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Title: Coal resources, characteristics, and ownership in the U. S. A

Abstract

Coal currently occupies less than 18% of thee nation's energy market. Commercial, household, and transportation uses of coal have dropped to almost nothing. In industry, coal declined from 46% of the energy consumed in 1950 to 09.5% in 1975. Only in the electrical generation sector has coal held its own. In 1950 some 45% of the energy consumed by electric utilities came from coal. In 1975 it was just a point lower--44%. Coal reserves are adequate for at least a century at present consumption rates, while the reserves of the alternative fossil fuels, petroleum and natural gas, are probably measurable only in decades. The probable course of the petroleum supply picture is further beclouded by economic and political factors, making any kind of probability forecast next to impossible. In the late 1960s, the abrupt rise of environmentalism and the ensuing passage of legislation, setting standards of air quality, imposed direct restrictions on the sulfur content of coal used for the generation of heat. The scarcity of coals with low sulfur content in the Eastern U.S. and the lack of an effective and economic method of sulfur removal have helped to limit the redevelopment of the nation's abundant and available energymore » source. The variations in properties of coal have given rise to geographical patterns of coal mining operations for specific industrial purposes. This book presents an accurate picture of U.S. coal reserves, the nature and composition of the coal, and of the land and minerals ownership. Numerous references are included at the close of the 6 chapters. An extensive bibliography concludes the book.« less

Authors:
 [1]
  1. ed.
Publication Date:
OSTI Identifier:
5127576
Resource Type:
Book
Country of Publication:
United States
Language:
English
Subject:
29 ENERGY PLANNING, POLICY AND ECONOMY; 01 COAL, LIGNITE, AND PEAT; COAL INDUSTRY; OWNERSHIP; COAL MINES; MINERALS; NORTH AMERICA; COAL; USA; COAL RESERVES; DEMAND FACTORS; ENERGY POLICY; ENERGY SOURCE DEVELOPMENT; GEOLOGICAL SURVEYS; GEOLOGY; LAND USE; REGIONAL ANALYSIS; CARBONACEOUS MATERIALS; ENERGY SOURCES; FOSSIL FUELS; FUELS; GOVERNMENT POLICIES; INDUSTRY; MINES; RESERVES; RESOURCES; 294001* - Energy Planning & Policy- Coal; 011000 - Coal, Lignite, & Peat- Reserves, Geology, & Exploration

Citation Formats

Noyes, R. Coal resources, characteristics, and ownership in the U. S. A. United States: N. p., 1978. Web.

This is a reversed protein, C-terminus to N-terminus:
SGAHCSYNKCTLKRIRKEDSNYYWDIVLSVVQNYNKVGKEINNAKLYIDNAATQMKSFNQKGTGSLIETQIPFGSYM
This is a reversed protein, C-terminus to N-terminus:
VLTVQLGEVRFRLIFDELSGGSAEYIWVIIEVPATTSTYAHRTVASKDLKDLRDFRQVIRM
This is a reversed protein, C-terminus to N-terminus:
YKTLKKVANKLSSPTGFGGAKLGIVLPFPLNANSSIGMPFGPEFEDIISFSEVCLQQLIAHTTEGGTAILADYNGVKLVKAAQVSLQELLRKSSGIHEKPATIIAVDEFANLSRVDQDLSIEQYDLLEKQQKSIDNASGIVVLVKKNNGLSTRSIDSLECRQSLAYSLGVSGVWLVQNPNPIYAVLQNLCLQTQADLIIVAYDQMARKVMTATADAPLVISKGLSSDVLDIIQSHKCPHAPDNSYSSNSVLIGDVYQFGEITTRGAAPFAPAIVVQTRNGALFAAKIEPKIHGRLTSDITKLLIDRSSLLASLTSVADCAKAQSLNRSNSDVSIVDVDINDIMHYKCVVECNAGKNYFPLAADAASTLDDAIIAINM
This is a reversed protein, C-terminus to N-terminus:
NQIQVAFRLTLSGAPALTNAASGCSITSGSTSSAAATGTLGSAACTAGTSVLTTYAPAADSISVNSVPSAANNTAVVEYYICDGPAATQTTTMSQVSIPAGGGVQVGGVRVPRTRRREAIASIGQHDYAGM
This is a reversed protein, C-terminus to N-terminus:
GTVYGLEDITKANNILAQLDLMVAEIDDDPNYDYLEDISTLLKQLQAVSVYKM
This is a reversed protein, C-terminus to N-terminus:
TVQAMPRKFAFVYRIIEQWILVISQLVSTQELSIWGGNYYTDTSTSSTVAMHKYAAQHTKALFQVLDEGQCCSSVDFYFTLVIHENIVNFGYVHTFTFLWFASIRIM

Noyes, R. Coal resources, characteristics, and ownership in the U. S. A. United States.
Noyes, R. 1978. "Coal resources, characteristics, and ownership in the U. S. A". United States.
@article{osti_5127576,
title = {Coal resources, characteristics, and ownership in the U. S. A},
author = {Noyes, R},
abstractNote = {Coal currently occupies less than 18% of thee nation's energy market. Commercial, household, and transportation uses of coal have dropped to almost nothing. In industry, coal declined from 46% of the energy consumed in 1950 to 09.5% in 1975. Only in the electrical generation sector has coal held its own. In 1950 some 45% of the energy consumed by electric utilities came from coal. In 1975 it was just a point lower--44%. Coal reserves are adequate for at least a century at present consumption rates, while the reserves of the alternative fossil fuels, petroleum and natural gas, are probably measurable only in decades. The probable course of the petroleum supply picture is further beclouded by economic and political factors, making any kind of probability forecast next to impossible. In the late 1960s, the abrupt rise of environmentalism and the ensuing passage of legislation, setting standards of air quality, imposed direct restrictions on the sulfur content of coal used for the generation of heat. The scarcity of coals with low sulfur content in the Eastern U.S. and the lack of an effective and economic method of sulfur removal have helped to limit the redevelopment of the nation's abundant and available energy source. The variations in properties of coal have given rise to geographical patterns of coal mining operations for specific industrial purposes. This book presents an accurate picture of U.S. coal reserves, the nature and composition of the coal, and of the land and minerals ownership. Numerous references are included at the close of the 6 chapters. An extensive bibliography concludes the book.},
doi = {},
url = {https://www.osti.gov/biblio/5127576}, journal = {},
number = ,
volume = ,
place = {United States},
year = {1978},
month = {1}
}

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